Based upon the award-winning cult novella of the same name by Alejandro Zambra, fellow countryman Chilean Cristian Jimenez has described his second feature, Bonsai, as a tribute to the art of lying.
The film centres on Julio (Diego Noguera) an introvert who wants to be a writer, however when he is turned dow by Gazmuri - an established novelist - to transcribe his latest oeuvre, Julio decides to write his own to impress his next door neighbour Bianca (Trinidad Gonzalez), however Julio is easily distracted and he ends up entangled with his memories of the past illicit affair he shared with Emilia (Natalia Galgani) some eight years previously.
Jimenez uses this device of looking back at one affair in order to kick start a new one with a simple flashback/flash forward device - whilst Julio is an unreliant narrator he nevertheless is unable to decipher the difference between the two source material, and so becomes the subject of his own book.
The profoundity of the situation should not be lost on Julio who we meet first reading Proust, after initially saying he had already done so. This existentialsim will also be lost on Julio ultimately, as he loses sight of the present by focusing too much on the past. There are two funny jokes about Proust at the film's beginning - Julio lies about reading it, gets a copy, goes to a beach to read it and falls asleep in doing so after three pages and then endures a suntan on his chest of the books outline having fallen asleep.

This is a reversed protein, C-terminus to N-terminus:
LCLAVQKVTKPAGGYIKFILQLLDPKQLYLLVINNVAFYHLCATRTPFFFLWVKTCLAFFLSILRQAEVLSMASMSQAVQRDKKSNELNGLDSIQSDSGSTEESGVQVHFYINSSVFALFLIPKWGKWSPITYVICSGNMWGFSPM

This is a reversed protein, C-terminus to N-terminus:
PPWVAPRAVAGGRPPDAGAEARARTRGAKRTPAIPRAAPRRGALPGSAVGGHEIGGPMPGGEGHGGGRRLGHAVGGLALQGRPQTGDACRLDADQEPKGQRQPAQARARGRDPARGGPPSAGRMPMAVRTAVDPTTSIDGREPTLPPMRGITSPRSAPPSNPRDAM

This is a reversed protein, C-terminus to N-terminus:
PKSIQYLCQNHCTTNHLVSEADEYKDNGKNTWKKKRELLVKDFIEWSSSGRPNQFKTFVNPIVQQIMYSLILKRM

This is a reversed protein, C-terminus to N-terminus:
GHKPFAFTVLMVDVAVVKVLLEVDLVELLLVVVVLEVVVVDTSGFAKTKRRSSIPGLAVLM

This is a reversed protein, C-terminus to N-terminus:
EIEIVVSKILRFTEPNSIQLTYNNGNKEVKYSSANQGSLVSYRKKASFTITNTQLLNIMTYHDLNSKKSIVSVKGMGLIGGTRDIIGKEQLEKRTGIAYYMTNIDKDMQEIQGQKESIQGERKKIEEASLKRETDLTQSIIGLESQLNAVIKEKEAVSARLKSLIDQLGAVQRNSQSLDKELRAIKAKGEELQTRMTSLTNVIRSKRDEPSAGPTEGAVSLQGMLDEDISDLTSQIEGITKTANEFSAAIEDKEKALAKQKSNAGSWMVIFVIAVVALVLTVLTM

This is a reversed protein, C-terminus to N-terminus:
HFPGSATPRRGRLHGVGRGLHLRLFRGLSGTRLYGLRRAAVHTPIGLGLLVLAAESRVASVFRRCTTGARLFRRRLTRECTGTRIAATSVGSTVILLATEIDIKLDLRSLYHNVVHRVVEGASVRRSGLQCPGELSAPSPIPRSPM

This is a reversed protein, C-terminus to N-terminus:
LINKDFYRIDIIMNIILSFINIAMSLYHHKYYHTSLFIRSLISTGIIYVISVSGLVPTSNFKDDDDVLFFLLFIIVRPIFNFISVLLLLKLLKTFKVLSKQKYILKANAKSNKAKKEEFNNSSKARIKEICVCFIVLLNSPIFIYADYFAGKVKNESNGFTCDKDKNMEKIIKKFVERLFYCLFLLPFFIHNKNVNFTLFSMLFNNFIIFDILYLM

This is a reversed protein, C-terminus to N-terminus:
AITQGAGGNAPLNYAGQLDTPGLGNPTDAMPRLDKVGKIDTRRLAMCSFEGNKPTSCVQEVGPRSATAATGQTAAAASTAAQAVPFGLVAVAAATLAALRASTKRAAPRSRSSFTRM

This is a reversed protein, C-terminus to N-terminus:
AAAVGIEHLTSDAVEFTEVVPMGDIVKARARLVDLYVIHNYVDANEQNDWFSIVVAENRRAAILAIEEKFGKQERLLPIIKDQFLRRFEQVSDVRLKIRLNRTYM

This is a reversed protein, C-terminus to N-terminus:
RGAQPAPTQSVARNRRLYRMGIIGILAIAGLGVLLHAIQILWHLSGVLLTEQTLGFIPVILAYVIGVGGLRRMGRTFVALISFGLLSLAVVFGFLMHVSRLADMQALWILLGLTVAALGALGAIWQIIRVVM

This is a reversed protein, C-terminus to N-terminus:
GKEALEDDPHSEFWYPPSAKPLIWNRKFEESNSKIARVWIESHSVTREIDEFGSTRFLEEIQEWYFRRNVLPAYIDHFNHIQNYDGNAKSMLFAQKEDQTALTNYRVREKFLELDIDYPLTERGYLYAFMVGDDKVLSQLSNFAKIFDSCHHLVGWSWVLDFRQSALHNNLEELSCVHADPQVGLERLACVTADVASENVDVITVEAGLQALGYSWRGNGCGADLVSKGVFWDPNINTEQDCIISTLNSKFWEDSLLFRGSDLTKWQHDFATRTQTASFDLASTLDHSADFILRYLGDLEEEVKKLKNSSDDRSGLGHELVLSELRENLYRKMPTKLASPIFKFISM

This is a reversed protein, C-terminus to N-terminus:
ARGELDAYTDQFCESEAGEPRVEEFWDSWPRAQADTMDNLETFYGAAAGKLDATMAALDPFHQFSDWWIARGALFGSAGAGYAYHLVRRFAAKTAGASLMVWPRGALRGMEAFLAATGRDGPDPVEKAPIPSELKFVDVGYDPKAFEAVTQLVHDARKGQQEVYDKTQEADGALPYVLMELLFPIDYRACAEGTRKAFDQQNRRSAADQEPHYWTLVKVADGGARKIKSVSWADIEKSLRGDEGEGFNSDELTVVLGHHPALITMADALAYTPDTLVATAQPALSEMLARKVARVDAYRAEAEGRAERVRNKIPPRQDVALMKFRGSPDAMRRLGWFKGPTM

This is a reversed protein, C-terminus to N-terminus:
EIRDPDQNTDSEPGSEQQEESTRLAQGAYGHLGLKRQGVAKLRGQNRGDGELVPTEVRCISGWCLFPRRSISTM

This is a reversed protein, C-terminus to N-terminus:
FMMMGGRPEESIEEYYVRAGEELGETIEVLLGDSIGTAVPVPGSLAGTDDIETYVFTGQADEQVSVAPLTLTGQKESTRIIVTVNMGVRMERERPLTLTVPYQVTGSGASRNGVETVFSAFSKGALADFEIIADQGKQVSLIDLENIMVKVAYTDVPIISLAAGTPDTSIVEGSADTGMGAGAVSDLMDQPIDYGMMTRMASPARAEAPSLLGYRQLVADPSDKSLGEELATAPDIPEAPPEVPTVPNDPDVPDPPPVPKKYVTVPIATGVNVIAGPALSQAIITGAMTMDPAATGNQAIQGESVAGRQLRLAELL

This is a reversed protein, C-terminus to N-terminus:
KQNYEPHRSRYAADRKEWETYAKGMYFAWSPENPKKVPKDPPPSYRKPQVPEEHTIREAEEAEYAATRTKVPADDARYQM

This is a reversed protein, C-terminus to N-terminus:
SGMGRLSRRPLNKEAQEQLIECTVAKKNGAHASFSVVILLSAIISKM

Bonsai is a film about memory and how the past intrudes upon your present and inevitable future. Jimenez cleverly gives the two women - Emilia and Bianca - different tones when we see their stories when with Julio. Emilia is dark, morbid and full of shadow harking her emotional fragility, whilst Bianca's world is bright, sunny and full of optimism and promise for Julio, the tone is helped by the work of cinematographer Inti Briones.
There are few surprises though when it comes to it, as in the opening sequence the film's narrator states, 'Emilia dies and Julio will remain alone. The rest is fiction', and Jimenez joyfully has fun with his free adaptation of Zambra's novella with the arrangement of the film in chapters to make this an objective love story for a besotted soul, who takes his eye of the ball to focus on unrequited love. Not to say that Julio is a fool, Jimenez does adore him and the doe-eyed performance of Diego Noguera is key to winning our affection and sympathy.
Bonsai is out on Friday 30th March on limited release from Network Releasing.